Actually, we’re going to tackle this in not quite that order. First up, why write about injury? Why should we be concerned with keeping track of our characters pains and aches, especially if they’re not “important” to the story?

Well, as you can probably guess by the quotes around “important” in that last paragraph, I’d disagree entirely, regardless of the type of story that we’re writing. That’s right, injury and pain are just as important in a story that’s a Regency Romance as they are in a story that’s an action-adventure novel. Do you know why?

Because pain and injury, minor or major, are a part of life. They’re as much as it sounds strange to say it this way, a unique flavor that’s a part and parcel of the experience. Ask yourself how many times you’ve stubbed a toe, burned a finger or palm, or suffered a cut or scrape across your arm. In all likelihood, you probably can’t even remember a large number of those times … but you still know that they happened because they’re part of the experience of life.

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Being a Better Writer: Writing an Anti-Hero

Well, it’s Wednesday! And here I am with the promised Being a Better Writer post! Plus, as you can likely guess, I survived the MRI of my knee! Now I’m just waiting for the doctor to give me a call and let me know what’s up.

In other, closer to BaBW-related news, however, there are changes coming! I won’t specify anything right now (I’d rather tease), but I will say that the first of them is that Colony finally has advertising! That’s right! Not just word of mouth or what I have here on Unusual ThingsColony is now getting broadcast by Amazon’s Ad service. Which … is actually a lot different from what it was when I first took the time to look at it way back when. It’s changed quite a bit. Anyway, that’s just the tip of the iceberg on some exciting new developments coming. Check back soon, and you’re sure to see some of them!

Oh, and Shadow of an Empire is close to beta. That is all I’ll give away for now, but if you’d like to get a sneak-peek, keep your eyes posted on this site in the coming weeks. Or you can support over on Patreon for an early look at the first seven chapters of the Alpha Reader copy!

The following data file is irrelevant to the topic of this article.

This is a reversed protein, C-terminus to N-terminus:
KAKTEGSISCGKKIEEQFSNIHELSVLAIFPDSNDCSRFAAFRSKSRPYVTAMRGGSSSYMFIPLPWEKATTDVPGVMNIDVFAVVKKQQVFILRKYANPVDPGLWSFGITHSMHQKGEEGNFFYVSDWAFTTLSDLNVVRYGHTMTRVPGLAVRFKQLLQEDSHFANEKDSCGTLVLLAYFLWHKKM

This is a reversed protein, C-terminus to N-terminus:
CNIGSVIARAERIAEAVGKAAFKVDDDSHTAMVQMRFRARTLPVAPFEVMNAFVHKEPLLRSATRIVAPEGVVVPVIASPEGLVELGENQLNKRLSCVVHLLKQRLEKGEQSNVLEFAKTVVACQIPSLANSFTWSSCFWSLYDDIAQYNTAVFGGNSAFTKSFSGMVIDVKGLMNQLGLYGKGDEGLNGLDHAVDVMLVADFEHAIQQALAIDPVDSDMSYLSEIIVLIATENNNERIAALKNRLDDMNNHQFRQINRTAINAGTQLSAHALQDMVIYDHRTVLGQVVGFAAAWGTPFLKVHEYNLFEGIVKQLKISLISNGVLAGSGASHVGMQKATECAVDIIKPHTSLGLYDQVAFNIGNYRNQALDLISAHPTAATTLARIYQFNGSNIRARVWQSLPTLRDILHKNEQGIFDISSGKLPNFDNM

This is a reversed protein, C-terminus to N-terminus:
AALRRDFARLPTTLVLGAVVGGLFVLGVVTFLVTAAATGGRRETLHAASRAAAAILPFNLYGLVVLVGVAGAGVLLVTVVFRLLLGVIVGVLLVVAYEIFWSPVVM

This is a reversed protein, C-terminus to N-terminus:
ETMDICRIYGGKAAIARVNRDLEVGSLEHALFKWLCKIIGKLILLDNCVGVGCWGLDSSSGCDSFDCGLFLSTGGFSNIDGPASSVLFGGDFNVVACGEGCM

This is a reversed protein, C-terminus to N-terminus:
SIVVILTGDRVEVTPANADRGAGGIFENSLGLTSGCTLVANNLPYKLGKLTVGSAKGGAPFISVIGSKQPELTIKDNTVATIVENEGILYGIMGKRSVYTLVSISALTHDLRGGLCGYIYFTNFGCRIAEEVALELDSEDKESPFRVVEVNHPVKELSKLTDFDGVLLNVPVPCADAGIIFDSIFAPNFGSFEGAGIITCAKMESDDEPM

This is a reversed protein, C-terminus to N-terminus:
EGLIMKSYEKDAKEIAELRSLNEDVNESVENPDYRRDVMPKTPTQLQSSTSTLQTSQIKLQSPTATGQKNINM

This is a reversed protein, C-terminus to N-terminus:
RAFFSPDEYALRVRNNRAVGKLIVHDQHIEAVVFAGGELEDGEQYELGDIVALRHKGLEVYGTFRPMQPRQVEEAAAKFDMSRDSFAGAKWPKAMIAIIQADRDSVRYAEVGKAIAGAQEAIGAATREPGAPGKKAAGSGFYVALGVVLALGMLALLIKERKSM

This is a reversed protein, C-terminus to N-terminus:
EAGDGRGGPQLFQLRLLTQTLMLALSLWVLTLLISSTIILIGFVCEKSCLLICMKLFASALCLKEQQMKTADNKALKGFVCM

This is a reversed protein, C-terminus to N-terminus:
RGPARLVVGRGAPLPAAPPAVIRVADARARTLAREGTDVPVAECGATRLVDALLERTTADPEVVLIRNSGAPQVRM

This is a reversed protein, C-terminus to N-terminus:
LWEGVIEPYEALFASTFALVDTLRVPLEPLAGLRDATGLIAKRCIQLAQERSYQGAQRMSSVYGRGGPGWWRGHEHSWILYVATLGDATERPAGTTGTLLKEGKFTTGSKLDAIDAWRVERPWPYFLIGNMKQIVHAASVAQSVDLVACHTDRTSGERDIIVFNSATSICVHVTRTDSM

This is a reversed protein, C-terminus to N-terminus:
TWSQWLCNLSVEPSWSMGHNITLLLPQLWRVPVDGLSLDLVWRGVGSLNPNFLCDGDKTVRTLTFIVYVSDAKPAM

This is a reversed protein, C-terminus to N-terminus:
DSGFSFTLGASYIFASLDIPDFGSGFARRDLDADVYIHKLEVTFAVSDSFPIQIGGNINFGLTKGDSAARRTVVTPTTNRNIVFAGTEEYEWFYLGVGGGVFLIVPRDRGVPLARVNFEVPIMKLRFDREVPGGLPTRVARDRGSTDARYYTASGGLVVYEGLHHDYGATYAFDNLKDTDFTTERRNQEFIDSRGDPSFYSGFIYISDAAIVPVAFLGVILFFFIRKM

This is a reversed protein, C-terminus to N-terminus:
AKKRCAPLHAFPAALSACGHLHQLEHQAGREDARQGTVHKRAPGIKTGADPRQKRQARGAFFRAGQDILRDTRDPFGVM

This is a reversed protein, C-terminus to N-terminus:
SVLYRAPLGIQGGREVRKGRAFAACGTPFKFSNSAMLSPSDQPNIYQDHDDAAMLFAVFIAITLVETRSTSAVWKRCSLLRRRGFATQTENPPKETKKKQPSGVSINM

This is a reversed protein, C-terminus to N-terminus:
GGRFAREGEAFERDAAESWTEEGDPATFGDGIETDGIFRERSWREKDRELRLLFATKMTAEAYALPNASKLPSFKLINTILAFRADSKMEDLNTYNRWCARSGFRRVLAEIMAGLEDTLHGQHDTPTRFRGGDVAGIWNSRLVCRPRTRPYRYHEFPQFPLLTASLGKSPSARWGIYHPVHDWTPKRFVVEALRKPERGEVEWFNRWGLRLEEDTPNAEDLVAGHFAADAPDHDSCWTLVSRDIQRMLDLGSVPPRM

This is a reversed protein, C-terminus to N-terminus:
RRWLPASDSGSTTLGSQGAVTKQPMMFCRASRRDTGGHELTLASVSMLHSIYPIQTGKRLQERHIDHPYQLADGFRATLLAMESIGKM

Right, enough news! Let’s talk business. Specifically the business of the last topic from Topic List Ten! And a request topic:

How to write an anti-hero.

Now, we’ve talked about anti-heroes on here before, and in fact if you have not read that post I’m going to stop you right here and make a very strongly worded “request” that you go read it. Sands, even read it before writing this post, not only to refresh my memory on anti-heroes but to check up against what I’ve written before on the topic. And this post will be written with the full assumption that you have read said post immediately before reading this one, because it provides a lot of background context on anti-heroes that I’m going to be assuming you’re already aware of in order to tackle today’s topic without spending several thousand extra words on it that I’ve already written.

So, let’s get down to business. You’re going to write an anti-hero. Or, at least, you want to. How do you go about this?

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Being a Better Writer: Finding Your Strengths—and Weaknesses

Welcome back readers! It’s a new year! 2018!

Granted, I’m still running a bit behind on 2017. Patreon Supporters, you’ll have your December post as soon as Jungle is done, by the way. I’m just … so close to having Jungle done it’s a miracle I’m even doing this post. No joke. Jungle is sitting at over halfway through the second-to-last chapter, which means I’ll likely finish it today, tomorrow, or Wednesday.

Am I excited? Yes I am. This book has been the labor of a year now, and is sitting at about 450,000 words. For the record, that’s a third again as long as Colony, which was only 345,000 words. There will be much editing to be had here.

But that’s in the future. See, once Jungle‘s first draft is done, I can sit back, relax, and get started on the publication process for Shadow of an Empire. Which means the new year will begin with some buckled-down editing and lots of happy Alpha and Beta readers (which also means Alpha and Beta readers take note; the time is come!), and then after that, work will begin on Hunter/Hunted!

There’s more to come past that, but for now that bit of news will do. After all, it’s a new year, and most you have been starving for a new Being a Better Writer post for some time now. So let’s get going with the first official topic of 2018!

Finding your strengths, and your weaknesses, and using them.